A gay firefighter has filed a lawsuit against the city, the FDNY and the lieutenant who served as the chief diversity officer, alleging harassment and hostility.
“I was at my lowest,” Corey Boykins told NY1 exclusively. “I was kind of just trying to still have respect for the job, because I do love the job. I do love the job. I was trying to navigate how I could stop this without losing my job.”
Boykins said he faced discrimination for being gay and was subjected to slurs from his very first day at the FDNY.
The firefighter detailed in a Brooklyn Supreme Court complaint how he sought help from the department’s then-chief diversity and inclusion officer, but was instead told that he should sleep with both men and women and that others had been “cured” of their homosexuality.
“Immediately, the first thing was: I don’t belong in the firehouse and … basically being gay was a choice, having sex is about procreation,” Boykins alleged, adding that the conversation also included “hand diagrams” demonstrating heterosexual intercourse.
The New York City Fire Department has been sued in years past over gender and racial discrimination.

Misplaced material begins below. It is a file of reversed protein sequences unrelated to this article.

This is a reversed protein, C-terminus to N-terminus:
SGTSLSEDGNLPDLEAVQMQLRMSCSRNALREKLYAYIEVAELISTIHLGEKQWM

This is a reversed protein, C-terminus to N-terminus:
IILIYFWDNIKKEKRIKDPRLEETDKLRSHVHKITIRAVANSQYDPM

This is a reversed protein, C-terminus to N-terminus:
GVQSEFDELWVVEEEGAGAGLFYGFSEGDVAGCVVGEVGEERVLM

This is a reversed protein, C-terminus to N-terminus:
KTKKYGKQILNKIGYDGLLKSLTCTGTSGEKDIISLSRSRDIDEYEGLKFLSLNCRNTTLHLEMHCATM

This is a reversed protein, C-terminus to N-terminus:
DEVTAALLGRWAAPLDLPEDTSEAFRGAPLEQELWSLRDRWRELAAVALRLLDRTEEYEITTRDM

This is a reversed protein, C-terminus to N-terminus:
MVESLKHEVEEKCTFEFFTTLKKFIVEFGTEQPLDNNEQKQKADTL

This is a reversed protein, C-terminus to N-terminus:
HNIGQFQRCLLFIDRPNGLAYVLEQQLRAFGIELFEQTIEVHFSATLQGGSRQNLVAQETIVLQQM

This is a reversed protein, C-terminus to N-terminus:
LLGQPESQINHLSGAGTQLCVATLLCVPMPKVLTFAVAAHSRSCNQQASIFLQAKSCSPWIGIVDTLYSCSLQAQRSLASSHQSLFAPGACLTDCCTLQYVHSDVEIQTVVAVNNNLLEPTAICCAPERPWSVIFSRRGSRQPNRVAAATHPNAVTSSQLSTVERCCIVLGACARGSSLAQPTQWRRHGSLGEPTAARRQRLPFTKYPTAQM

A landmark settlement in 2014 with the Vulcan Society of Black firefighters compelled the FDNY to diversify its ranks and create the diversity officer position.
A FDNY spokesperson referred NY1’s request for comment about Boykins’ case to the city’s Law Department.
A spokesperson there told NY1: “There is no room for discrimination or retaliation at any agency. The complaint is being carefully reviewed.”
Boykins said he tolerated certain unseemly firehouse dynamics, but it crossed a line when anti-gay slurs were hurled at him directly.
Boykins, who graduated from the fire academy three years ago, said the harassment took a physical toll that led to a mental breakdown.
Lt. Darius Dorsett, who has been removed as diversity officer and reassigned, did not return requests for comment.
Boykins seeks an apology and damages.
But he does not seek to leave the FDNY.
“I would risk my life for any civilian or one of my brothers, one of the firefighters,” he told NY1.
Boykins said the FDNY should require training on how to interact with colleagues of different races and sexual orientation and on when they’re crossing the line.
“This is making me feel some kind of way, like I’m taking this home,” he said. “And the only thing I should take home is something bad at a fire or I saw someone passed away. Those are things I’d be OK taking home.”